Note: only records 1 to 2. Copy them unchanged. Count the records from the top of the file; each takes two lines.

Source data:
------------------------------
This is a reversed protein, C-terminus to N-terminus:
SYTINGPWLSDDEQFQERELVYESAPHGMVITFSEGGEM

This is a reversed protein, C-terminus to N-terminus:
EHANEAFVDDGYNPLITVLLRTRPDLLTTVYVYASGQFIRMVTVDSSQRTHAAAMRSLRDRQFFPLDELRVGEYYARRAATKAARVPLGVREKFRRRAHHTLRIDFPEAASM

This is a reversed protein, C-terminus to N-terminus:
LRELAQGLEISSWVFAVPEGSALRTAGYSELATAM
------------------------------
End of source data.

This is a reversed protein, C-terminus to N-terminus:
SYTINGPWLSDDEQFQERELVYESAPHGMVITFSEGGEM

This is a reversed protein, C-terminus to N-terminus:
EHANEAFVDDGYNPLITVLLRTRPDLLTTVYVYASGQFIRMVTVDSSQRTHAAAMRSLRDRQFFPLDELRVGEYYARRAATKAARVPLGVREKFRRRAHHTLRIDFPEAASM